The Shift - Short Story

Speaking softly through the corners of my mouth, I whispered, “Does he know we’re even here?” My acquaintance looked at me and shrugged. We looked together back to the man in the corner of the room.
    He had made himself at home on a cushion, red, bordered by a braided gold cord. Tassels, originally four, now only three, hung from the corners. His legs were crossed out in front of him, his squat, swollen feet splayed, toes spread open. His eyes occasionally closed, then opened again, slowly and thoughtlessly, like a programmed animatronic statue in a theme park.
    I opened my mouth to “ahem,” and instantly felt a pang. It felt wrong to disturb him. I turned once more to my acquaintance and pointed my finger to the ground, signaling for us to sit down. He opened his eyes wide and shoved his shoulders forward, prompting me to say something.
    I was about eight feet from the seated man. Despite my discomfort, I lowered my body to the ground, crossed my legs and placed my hands on my knees. I didn’t want to look at my acquaintance, for I could feel his sentiments etching themselves on the side of my head where his eyes were pointed. After a few moments, he sat down as well, making a point not to be seated directly beside me.
    I started to close my eyes, when-
    “Ah, ah, ah,” a smooth baritone voice interrupted. “Eyes open.” The man had spoken.     My lips instantly made their way into a smile, though I felt like scowling. “If we can manage to keep our eyes open as we access our greater reach to universal consciousness, we can experience power in its ultimate, unbridled state.”
    I heard my acquaintance gulp. My eyes and mouth were both profoundly dry, and this was only exacerbated by the incense I could smell burning: clary sage and sandalwood.
    “If we can ignore the mishigas: the smells, the dancing lights and shadows, and focus here,” he said as he drew his arm upward and placed his index finger to his forehead between his brows, “we can utilize all of our potential, without any room for excuses. Empowering, no?”
    I could feel my acquaintance stifling a joke, perhaps a quip about how much happier he would be once he could finally ignore the incessant droning his wife and kids. I only nodded.
    “You’re quiet,” the man said.
    “Well, we,” my acquaintance began-
    “That wasn’t an invitation to speak.”
    In this state of increased awareness driven by discomfort, from the corner of my eye, I could see the pallor of my acquaintance’s face change; first ghostly white, then to a shade of red close to that of the pillow the man was seated upon.
    “That was a joke,” said the man. My acquaintance let out an artificial guffaw, and I only exhaled. “You’ve got something for me. Let’s hear the pitch.” I opened my mouth to speak, and the lights in the room went out.
    “No worries,” said the man. “Happens all the time.” The only sources of light in the room now were two candles, one to each side of the man’s body. I allowed my eyes to adjust, then began to speak. I could barely eek out a “we,” before I felt a shift. The floor was moving. A heavy rumbling emanated from underneath the tile.
    “Nothing to be alarmed by,” he said. The artwork on the walls rotated and turned under themselves, like the floor and ceiling were fighting over control of them. “You were saying?”
    My heart began to race. I felt sweat beading up at my hairline.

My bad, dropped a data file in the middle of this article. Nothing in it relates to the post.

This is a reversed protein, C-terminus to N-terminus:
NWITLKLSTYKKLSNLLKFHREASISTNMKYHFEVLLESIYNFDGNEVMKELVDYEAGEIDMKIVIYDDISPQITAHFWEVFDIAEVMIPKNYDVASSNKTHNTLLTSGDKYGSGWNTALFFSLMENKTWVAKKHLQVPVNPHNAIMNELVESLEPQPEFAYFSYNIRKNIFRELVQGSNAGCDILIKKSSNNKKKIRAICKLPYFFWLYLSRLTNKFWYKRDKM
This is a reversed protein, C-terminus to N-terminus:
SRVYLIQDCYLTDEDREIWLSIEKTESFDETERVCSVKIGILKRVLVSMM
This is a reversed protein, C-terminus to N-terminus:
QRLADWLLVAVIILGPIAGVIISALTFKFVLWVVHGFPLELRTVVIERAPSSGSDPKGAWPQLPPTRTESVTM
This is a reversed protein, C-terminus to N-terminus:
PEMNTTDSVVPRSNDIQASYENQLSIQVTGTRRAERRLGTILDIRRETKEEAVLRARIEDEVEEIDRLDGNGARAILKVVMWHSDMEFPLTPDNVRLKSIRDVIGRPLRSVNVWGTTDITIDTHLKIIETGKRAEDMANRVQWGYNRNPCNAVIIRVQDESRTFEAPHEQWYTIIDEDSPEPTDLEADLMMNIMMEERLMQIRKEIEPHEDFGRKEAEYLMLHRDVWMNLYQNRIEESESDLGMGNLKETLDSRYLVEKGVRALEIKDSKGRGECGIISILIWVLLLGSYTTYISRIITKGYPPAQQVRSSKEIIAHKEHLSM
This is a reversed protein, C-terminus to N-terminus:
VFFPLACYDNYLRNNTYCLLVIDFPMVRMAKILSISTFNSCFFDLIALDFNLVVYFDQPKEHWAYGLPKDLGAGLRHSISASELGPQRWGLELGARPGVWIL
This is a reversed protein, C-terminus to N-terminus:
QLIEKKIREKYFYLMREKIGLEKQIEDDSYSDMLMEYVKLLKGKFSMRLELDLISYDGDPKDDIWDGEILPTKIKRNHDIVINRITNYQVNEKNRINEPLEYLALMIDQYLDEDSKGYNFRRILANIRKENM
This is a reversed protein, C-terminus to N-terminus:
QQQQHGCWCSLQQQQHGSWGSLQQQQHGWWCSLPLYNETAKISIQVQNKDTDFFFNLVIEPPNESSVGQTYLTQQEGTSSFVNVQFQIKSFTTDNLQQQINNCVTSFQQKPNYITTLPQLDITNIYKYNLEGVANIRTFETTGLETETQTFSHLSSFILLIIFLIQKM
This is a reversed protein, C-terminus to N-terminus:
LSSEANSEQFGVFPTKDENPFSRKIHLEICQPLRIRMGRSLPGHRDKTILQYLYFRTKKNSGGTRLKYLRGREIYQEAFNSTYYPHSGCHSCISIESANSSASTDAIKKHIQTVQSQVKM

“We have this idea,” I began, as I felt my body being thrust upward, the tile underneath my body moving up with me on a column of cement. The sound was like nothing I had heard before, like the prolonged bray of a donkey filtered through something mechanical, metal and artificial.
    “I’m listening.”
    “It’s about-“ my acquaintance blurted, before the tile he was seated on rose a foot or two in the air, and began to slowly spin clockwise. He placed his hands to his head to stop the spinning, as if it were from the result of too many bourbons rather than outlandish external means.
    I tried to remember why we were here in the first place. I closed my eyes to focus, but that only brought terrible pain to the sides of my forehead. I peeled them back open. What was the story that we were to pitch this mysterious man our agent had insisted we meet with? All that came to mind was nonsense. Doubt had taken hold and painted every inch of our original pitch with inadequacy and meaninglessness.
    I felt fear, and impending loss bubble up inside of me, and as my brow furrowed and a bead of sweat dripped from the top of my head to my ear, I felt myself clench, then a burst of energy swell up inside of me, and I shouted, “It’s about faith!”
    The noise stopped. What was before a room filled with sounds of ripping and tearing, concrete and tile grinding against each other, was now dripping with silence. I breathed deeply, and the sound as I exhaled echoed back at me from the walls.
    “It’s about remaining resolute in the most extreme circumstances.” The tile underneath me began making its way down, slowly and silently. My pulse began to lower, and my body began to cool down. The sweat on the sides of my head now felt refreshing rather than anxiety-provoking. “Knowing that what you have inside of yourself is enough, even when every sign around you reads, ‘Give up.’” A satisfying clink reverberated as the tile locked into place, and I was finally level with the rest of the floor.
    The artwork on the walls turned, upward and straight, returning to their previous positions. The lights in the room came up slowly. My eyes came back into focus.
    “I’m listening,” the man said.
    I looked to my right to get a peripheral glance of my acquaintance, but he was gone.
    “Looking for something?” asked the man. My gaze shifted back.
    “No,” I said. “I’ve got what I need,” and began to paint a story with my words.

Cameron Harrie